Governing: There are now 8.8 million fewer people living without health insurance in the U.S, according to data the Census Bureau released Wednesday. The new estimates for 2014, when the primary provisions of the Affordable Care Act (ACA) became effective, indicate the largest single-year drop to date.
States that opted to expand Medicaid saw the biggest declines in the number of uninsured people. If the uninsured rate had improved everywhere in the country at the same rate as in expansion states, 2.6 million more Americans would have attained health insurance last year, according to the Center for Budget on Policy and Priorities.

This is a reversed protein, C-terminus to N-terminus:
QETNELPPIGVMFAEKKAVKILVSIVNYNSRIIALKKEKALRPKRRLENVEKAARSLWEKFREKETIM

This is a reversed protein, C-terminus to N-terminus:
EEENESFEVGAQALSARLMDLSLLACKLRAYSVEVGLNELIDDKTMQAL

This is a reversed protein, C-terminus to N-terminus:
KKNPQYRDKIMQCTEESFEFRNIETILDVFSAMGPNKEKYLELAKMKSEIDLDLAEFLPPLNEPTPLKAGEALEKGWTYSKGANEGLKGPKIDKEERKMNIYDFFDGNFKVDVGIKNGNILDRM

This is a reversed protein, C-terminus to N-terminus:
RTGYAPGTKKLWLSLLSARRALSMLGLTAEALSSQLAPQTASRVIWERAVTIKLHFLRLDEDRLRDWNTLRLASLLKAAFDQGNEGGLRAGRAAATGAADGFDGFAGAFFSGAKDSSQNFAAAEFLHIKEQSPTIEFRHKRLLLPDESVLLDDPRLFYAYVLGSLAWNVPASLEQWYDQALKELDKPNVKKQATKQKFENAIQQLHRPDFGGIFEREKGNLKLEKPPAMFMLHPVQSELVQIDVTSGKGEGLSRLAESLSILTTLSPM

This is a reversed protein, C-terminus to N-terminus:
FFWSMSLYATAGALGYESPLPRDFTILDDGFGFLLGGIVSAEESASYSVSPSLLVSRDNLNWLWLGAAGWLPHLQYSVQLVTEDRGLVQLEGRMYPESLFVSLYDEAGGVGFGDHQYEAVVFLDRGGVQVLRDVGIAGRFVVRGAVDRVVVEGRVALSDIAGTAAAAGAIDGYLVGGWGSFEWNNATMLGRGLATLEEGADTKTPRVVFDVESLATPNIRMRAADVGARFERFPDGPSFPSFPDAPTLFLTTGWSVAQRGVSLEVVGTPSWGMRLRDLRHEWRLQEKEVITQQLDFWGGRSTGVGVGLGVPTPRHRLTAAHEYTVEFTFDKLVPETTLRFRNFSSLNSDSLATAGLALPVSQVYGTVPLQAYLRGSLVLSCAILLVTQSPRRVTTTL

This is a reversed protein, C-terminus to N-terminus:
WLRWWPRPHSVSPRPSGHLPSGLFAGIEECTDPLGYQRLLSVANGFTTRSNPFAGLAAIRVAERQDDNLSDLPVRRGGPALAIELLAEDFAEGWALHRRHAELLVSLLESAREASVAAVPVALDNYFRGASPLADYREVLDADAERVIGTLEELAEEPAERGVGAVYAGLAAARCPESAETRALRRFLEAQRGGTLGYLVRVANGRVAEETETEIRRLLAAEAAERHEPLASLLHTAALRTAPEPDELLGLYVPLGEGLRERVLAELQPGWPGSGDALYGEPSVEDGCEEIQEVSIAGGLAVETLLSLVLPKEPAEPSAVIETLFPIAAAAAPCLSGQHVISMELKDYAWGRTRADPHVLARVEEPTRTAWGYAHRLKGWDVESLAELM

The five states with the most dramatic decrease in uninsured residents are:
Kentucky: -5.8 percentage points
Nevada: -5.5 percentage points
West Virginia: -5.4 percentage points
Oregon: -4.9 percentage points
Washington: -4.7 percentage points
The following map shows percentage-point changes in the share of each state’s population without health insurance, according to the 2014 American Community Survey.Save to Favorites